- Make repairs to the rental unit to ensure it is safe and livable for tenants; and
- Keep all common areas both clean and safe and maintain all electrical, plumbing, and HVAC systems (that were originally included in the lease).
State law § 47-16-13.2 outlines tenants obligations as the following:
- Comply with all applicable health and safety codes established by local and/or state provisions;
- Keep that part of the premises that the tenant occupies and uses as clean and safe as the condition of the premises permit.
- Throw away garbage and other waste in a clean and safe manner;
- Act in a way that doesn’t disturb other tenants and their enjoyment of the rental and common areas.
- Use (and keep reasonable clean) all fixtures, appliances, and systems as included in the lease contract.
- Refrain from deliberately or accidentally destroying, damaging, or removing any part of the rental. Do not knowingly permit any other person to do so as well.
- Lead Paint Disclosure: Federal law requires landlords to disclose any known lead-based hazards in rental units built before 1978 by giving tenants a pamphlet discussing lead-based hazards in homes.
- Statement Regarding the Property’s Condition (§ 47-16-07.2): The landlord must provide the tenant with a statement describing the state (condition) of the rental unit at the time of entering into the lease. Both parties must agree to the information in the statement and sign it.
Maximum (§ 47-16-07.1(1)): Deposits cannot be greater than one (1) months’ rent. If the tenant has been convicted of a felony offense, the landlord may demand up to two (2) month’s rent. Landlords are permitted to charge convicted felons more for deposits to give landlords an incentive to lease to said felons.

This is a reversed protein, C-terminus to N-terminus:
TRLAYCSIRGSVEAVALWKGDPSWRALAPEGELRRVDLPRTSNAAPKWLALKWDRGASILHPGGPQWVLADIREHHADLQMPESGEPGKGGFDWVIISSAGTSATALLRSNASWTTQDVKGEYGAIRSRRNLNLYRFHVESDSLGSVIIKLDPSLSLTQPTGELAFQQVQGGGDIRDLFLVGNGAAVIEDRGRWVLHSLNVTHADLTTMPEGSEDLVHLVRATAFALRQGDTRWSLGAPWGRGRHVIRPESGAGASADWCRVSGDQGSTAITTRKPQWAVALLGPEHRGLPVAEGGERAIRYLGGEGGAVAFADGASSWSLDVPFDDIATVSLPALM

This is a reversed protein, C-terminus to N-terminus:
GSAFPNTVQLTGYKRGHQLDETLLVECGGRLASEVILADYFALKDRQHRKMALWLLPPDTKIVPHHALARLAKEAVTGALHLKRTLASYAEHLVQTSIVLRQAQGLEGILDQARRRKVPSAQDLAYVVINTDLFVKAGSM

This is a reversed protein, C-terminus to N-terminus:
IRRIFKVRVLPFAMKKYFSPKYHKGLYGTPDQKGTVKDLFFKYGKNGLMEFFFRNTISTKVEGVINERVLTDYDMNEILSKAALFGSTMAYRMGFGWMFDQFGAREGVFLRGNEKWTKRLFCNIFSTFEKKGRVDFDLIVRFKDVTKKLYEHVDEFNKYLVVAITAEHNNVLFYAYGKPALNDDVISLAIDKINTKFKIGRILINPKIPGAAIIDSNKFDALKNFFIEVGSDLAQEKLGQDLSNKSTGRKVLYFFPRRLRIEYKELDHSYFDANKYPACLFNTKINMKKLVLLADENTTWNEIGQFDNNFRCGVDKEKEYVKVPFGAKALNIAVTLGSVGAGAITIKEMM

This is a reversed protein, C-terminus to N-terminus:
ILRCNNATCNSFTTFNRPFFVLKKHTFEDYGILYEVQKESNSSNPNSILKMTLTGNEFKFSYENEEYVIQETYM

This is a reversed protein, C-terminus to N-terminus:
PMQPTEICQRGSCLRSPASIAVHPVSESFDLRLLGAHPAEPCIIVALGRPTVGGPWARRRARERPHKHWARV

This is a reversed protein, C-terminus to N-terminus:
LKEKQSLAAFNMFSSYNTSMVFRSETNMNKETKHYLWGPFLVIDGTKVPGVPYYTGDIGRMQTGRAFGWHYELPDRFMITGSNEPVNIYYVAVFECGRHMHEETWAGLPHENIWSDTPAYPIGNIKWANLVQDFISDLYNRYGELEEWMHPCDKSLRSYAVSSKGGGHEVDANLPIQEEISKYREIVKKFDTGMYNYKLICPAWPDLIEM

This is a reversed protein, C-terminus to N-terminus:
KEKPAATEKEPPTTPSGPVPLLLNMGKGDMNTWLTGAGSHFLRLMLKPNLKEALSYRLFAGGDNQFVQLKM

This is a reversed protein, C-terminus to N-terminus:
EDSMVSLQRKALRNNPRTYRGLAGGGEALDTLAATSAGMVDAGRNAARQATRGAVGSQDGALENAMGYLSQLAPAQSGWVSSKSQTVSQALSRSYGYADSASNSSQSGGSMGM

Pet Deposit (§ 47-16-07.1(2)): Landlords can charge tenants an additional pet deposit if the tenant(s) have a pet that is not a service animal or companion animal required due to a disability. The deposit cannot exceed two-thousand five-hundred dollars ($2,500) or an amount equivalent to two months’ rent (whichever amount is greater).
Returning to Tenant (§ 47-16-07.1(3)): Landlords must return collected security deposits within thirty (30) days after the lease’s termination. A landlord who intends to keep a portion (or all) of the security deposit must itemize all deductions and deliver or mail the list in addition to a written notice to the tenant at their last known address.
Deposit Interest (§ 47-16-07.1(1 & 3)): Must be given to tenants locked into a lease of nine (9) months or longer. Accrued interest can be used in conjunction with the security deposit for deducting certain expenses (below).
Uses of the Deposit (§ 47-16-07.1(3)): Landlords can deduct from security deposits to cover the following expenses:
- Unpaid rent;
- Deteriorations/injuries to the rental unit that resulted from the tenant’s pet or from negligence of the tenant(s) or their guest(s).
- Cleaning costs or other repairs that were the responsibility of the tenant(s) and have to be completed in order to return the rental unit to the state it was in when the tenant(s) first took possession. Does not include reasonable (expected) wear and tear.